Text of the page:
Fit for 55%: what is expected, and what is WWF calling for?

Posted on July, 09 2021

The impacts of climate change are worsening; from droughts and crop failure to floods, wildfires and nature destruction.
We are all impacted by the climate crisis, and we will all be impacted by the action needed to tackle it. 
But if it’s planned and managed properly, and takes people’s lives and needs into account, climate action can offer huge changes for the better. 

On 14 July, the EU has a chance to do just this. It will propose a set of laws meant to turn its overall 55% net emissions reductions target into reality: the ‘Fit for 55%’ package. 

This is an opportunity to go beyond the too low 55% net target - according to science, a 65% gross emissions cut is needed by 2030 - and usher in a fundamental systemic change, towards societies which are climate-neutral and sustainable, with people and their wellbeing at the centre.

The EU has already set the wheels in motion with its Green Deal, which aims to achieve climate neutrality and restore nature. The Fit for 55% proposals will show whether the ambitions of the Green Deal will be translated into science-based actions.

So what is expected, and what is WWF calling for? The Fit for 55% package is made up of about twelve files, and WWF focuses on five of them. 

ETS revision

The current ETS is not fit for purpose and does not drive the decarbonisation of industry. Currently covering 45% of the EU’s emissions reduction, the ETS  puts a price on each tonne of carbon emitted in the power and manufacturing sectors, as well as on intra-EU aviation. But not all polluters must ‘pay to pollute’ - instead, they receive emissions  allowances for free. Those emissions allowances auctioned  provide revenue to EU Member States. Member States are encouraged to spend at least 50% of the revenues on climate projects.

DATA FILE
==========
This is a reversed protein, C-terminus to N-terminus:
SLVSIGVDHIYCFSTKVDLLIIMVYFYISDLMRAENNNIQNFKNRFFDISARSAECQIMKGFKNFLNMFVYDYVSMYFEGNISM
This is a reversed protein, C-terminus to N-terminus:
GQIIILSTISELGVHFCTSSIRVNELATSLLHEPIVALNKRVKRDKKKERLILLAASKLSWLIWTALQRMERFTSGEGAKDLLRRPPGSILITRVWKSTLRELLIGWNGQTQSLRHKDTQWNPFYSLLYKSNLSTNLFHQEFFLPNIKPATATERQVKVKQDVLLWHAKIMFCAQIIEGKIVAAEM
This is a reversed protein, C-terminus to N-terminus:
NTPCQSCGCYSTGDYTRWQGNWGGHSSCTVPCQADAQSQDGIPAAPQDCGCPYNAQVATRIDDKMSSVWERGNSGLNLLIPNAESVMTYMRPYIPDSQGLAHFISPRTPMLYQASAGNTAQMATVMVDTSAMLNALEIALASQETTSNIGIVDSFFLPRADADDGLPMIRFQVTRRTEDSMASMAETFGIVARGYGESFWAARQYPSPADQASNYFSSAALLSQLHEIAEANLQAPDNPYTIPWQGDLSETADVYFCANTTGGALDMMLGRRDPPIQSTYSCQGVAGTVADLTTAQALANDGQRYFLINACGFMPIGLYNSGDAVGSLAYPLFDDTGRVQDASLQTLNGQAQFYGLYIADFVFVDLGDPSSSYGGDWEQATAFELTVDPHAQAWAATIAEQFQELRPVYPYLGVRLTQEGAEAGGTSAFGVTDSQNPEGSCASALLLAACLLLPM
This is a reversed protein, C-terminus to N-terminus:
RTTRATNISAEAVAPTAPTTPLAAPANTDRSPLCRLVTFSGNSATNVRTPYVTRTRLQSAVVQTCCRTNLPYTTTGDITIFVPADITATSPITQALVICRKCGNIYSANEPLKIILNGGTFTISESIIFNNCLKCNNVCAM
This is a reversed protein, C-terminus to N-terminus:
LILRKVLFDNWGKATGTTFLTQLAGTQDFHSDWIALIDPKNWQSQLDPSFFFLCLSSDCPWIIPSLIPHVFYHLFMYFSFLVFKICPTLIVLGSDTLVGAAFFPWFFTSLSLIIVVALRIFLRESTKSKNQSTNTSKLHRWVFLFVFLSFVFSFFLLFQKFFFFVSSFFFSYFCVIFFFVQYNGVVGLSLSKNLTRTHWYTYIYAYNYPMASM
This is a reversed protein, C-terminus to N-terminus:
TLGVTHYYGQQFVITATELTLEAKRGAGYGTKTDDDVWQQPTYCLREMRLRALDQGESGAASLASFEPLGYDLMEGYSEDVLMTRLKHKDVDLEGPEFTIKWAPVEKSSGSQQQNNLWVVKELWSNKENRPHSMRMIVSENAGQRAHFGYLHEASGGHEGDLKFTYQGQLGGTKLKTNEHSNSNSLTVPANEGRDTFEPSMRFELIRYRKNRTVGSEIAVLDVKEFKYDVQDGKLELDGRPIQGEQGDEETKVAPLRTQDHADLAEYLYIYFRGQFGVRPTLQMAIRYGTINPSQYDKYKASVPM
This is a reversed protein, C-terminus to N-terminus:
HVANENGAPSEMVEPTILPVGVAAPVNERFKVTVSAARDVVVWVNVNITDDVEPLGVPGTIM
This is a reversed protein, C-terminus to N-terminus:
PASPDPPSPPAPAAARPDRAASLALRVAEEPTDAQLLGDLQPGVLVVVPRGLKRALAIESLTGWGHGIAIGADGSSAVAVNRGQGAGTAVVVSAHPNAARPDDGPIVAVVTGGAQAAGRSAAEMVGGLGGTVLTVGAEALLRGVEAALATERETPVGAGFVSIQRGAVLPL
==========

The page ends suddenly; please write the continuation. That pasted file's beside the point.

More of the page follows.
WWF’s position:

The EU ETS needs to be made more effective at decarbonisation by:  
  • Lowering the maximum amount of emissions allowances, to bring it closer to real emissions levels and avoid the creation of a surplus in the 2020s. We support the removal of 350 million emissions allowances from 2023.
  • Increasing the ETS target for 2030 to 70% emissions reductions in those sectors. The  annual reduction in allowances should be 3.6% from 2023.
  • Reviewing the mechanism set up to withhold extra allowances from the market - the ‘Market Stability Reserve’ . This is crucial to absorb the historical surplus of allowances (and a potential new surplus due to the COVID crisis). We need to take more allowances off the market (at a 24% rate after 2023, not 12% as planned), lower thresholds, and continuously cancelling allowances which are taken off the market. 
  • Free allocation should be entirely phased out as of 2023 as it directly contradicts the ‘polluter pays' principle and has been shown to slow down industrial decarbonisation.
  • Auctioning revenues should be invested in the Modernisation and Innovation Funds, to support industry decarbonisation. 
  • Member States should make better use of ETS revenues and spend them on climate action entirely. The ETS directive should include a clear definition of what counts as ‘climate action’, in line with ‘do no significant harm’ criteria and social safeguards.
  • Member States have to drastically improve the quality and transparency of their ETS reporting, which has been clearly lacking. 

More can be found on the EU ETS and WWF’s ten asks for the ETS revision here:

CBAM proposal

The Carbon Border Adjustment Mechanism (CBAM) proposal, which may only be released later this year, will set out how a system of taxes or levies on certain goods imported into the EU from regions with less strict climate rules would work.